Mr. Markoff says the members of the Homebrew club shared everything freely, including software - until Bill Gates found out his fellow Homebrew club enthusiasts were sharing a copy of the BASIC language he had co-written. Gates hit the roof, accused everyone of piracy and demanded that people pay for the software.
That's where the book ends, and it implies that Bill Gates' focus on monetizing the early days of the PC led to the loss of this community of brilliant geeks, freaks and mad geniuses that interacted in wonderful ways. No filthy lucre in sight, until Gates came around.
The Homebrew club was also the stomping ground of Apple founders Steve Jobs and Steve Wozniak. Like Gates and his partner Paul Allen, this dynamic duo also figured out a way to monetize things, and that's how the Apple I, the first real microcomputer, was born.
Bill Gates' demand for payment has long been seen as the beginning of the end for the Homebrew club and its innovations. However, if the computer enthusiasts of the Homebrew Club had continued to share their software for free, there would not have been a PC industry for many years.
Gates and Jobs found a business model. Business models attract funding, and an industry was born that accelerated PC innovation way beyond the hundred or so members of the Homebrew club, IMHO.
Engelbart and Moore's law
Tales of Doug Engelbart's influence continued to pepper Mr Markoff's presentation, such as that Mr Engelbart figured out much of what became known as Moore's law and made a presentation on the subject at a premiere chip conference. This was some four years before Mr Moore presented a paper at the same conference which led to Moore's Law....
Mr Markoff is riding in a car with Gordon Moore, wondering how to confront him with the fact that Mr Engelbart was the first to describe what became known as Moore's law. Then Mr Moore said he was in the audience during Mr Engelbart's presentation.
This was getting interesting, but then Mr Markoff abruptly changed the subject, leaving hanging the obvious question: Was Mr Moore unfairly given credit for similar ideas espoused by his forgotten hero Doug Engelbart, years earlier? And that Mr Moore had prior direct knowledge of those ideas? (I think I know what Gordon Moore would say - that he was not responsible for Moore's law, it was created by others.)
Mr Moore certainly fared a lot better than Doug Engelbart. The rise of the PC was also the rise of Intel, and the creation of the world's largest and most succesful chipmaker.
The rise of the PC was a disaster for Doug Engelbart
Tomorrow I'll tell you what Mr Engelbart thinks about the PC revolution, and how the counter-culture of the 60s helped kill his research projects. He talks of his frustration at not being able to continue his work.
"I sometimes feel that my work over the past 20 or so years has been a failure," he says. "I have not been able to get funding and I have not been able to engage anybody in a dialogue."
Silicon Valley turned out to praise this man yet none have been willing to fund his work? Or listen to him and debate his ideas?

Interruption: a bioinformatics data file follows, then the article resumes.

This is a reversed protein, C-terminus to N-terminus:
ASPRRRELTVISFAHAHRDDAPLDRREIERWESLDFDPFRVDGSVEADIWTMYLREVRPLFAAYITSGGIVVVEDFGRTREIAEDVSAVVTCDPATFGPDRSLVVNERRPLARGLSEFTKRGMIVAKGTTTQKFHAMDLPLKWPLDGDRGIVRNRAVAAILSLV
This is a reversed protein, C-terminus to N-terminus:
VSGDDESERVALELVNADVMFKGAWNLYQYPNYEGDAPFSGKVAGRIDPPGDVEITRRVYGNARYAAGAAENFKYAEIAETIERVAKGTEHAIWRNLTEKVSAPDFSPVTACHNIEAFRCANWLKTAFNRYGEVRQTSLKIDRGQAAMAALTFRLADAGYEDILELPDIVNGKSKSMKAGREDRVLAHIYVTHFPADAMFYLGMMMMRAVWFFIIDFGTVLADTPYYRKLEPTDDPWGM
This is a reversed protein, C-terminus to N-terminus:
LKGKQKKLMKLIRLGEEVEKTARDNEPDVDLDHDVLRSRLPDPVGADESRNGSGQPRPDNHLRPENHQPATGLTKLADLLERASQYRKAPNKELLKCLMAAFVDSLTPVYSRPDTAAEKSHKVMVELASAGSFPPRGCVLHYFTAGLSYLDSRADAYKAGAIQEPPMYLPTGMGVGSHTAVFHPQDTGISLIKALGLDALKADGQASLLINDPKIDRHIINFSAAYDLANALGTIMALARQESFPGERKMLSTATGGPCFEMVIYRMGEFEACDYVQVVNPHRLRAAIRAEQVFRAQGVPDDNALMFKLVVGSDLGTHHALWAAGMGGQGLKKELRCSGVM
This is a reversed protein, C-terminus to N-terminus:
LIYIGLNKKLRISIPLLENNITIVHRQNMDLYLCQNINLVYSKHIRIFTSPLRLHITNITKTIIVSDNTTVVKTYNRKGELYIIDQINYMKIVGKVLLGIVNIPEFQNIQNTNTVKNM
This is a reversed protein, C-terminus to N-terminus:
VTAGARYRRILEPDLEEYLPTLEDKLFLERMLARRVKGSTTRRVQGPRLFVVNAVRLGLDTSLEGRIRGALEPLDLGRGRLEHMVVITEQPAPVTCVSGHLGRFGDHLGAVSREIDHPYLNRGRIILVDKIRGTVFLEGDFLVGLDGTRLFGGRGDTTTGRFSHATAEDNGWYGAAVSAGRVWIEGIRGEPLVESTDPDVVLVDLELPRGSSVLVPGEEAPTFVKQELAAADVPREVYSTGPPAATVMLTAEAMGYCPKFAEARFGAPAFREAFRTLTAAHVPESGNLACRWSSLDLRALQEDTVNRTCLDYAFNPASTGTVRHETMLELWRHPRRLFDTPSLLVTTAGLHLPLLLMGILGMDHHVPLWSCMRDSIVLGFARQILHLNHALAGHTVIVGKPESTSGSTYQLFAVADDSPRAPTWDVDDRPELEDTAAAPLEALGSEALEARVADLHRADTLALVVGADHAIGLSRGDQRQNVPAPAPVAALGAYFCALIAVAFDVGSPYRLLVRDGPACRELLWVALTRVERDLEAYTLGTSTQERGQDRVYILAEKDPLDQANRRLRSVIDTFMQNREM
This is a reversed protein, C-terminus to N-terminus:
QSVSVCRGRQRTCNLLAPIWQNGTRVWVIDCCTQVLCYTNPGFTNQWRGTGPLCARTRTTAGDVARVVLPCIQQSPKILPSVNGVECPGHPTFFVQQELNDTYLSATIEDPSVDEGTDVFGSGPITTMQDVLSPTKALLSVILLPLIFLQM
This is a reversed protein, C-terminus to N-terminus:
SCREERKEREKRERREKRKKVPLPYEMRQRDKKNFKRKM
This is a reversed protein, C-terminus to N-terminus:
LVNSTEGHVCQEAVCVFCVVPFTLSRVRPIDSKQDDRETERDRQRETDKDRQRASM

This is shocking. Mr Engelbart is 80 and motivated and seeking work. I think his struggle for funding is that many people in the valley still don't understand his ideas because they are enamoured by the PC "revolution."
You'll be shocked at what I discovered in talking with Mr Engelbart. And you might conclude, as I did, that we were close to having the keys to a golden digital future in the mid-60s, and that the move to the PC was a backward and destructive move that is only now being remedied.
It's an exclusive interview and you can only read it here on SiliconValleyWatcher...
This historic event capped a three year long series organized by Sandy Rockowitz and Bebo White of the SDForum that consistently featured challenging thinkers. They are taking a break from the work of organizing what has probably become one of the most compelling speaker events in Silicon Valley.
This is the seminal 1968 demo that changed the lives of those that saw it, or just heard about it. Lee Felsenstein said "The demo changed my thinking and I wasn't even there, I had heard about it third-hand."
The people on the panel following the presentation:
Dennis Allison was co-founder of the Peoples Computer company, created Tiny Basic, and a founder of Dr. Dobbs Journal. He is currently a lecturer in the Computer Systems Laboratory at Stanford and works as an independent consultant.
Bill Duvall worked in Doug Englebart's Augment group at the Stanford Research Institute, where he wrote the software that sent the first ARPANet message, and subsequently moved to Xerox PARC.
Lee Felsenstein ran the Homebrew Computer Club, and designed the Sol and Osborne 1, two of the original personal computers. He is currently a partner at the Fonly Institute, a consulting and research organization focused on developing groundbreaking products that place computer power in the hands of ordinary people.
Larry Tesler worked at the Stanford Artificial Intelligence Laboratory (SAIL) and later Xerox PARC and Apple, where he was Vice-President and Chief Scientist. He is currently Vice-President and Research Fellow at Yahoo, where he heads their User Experience and Design Group.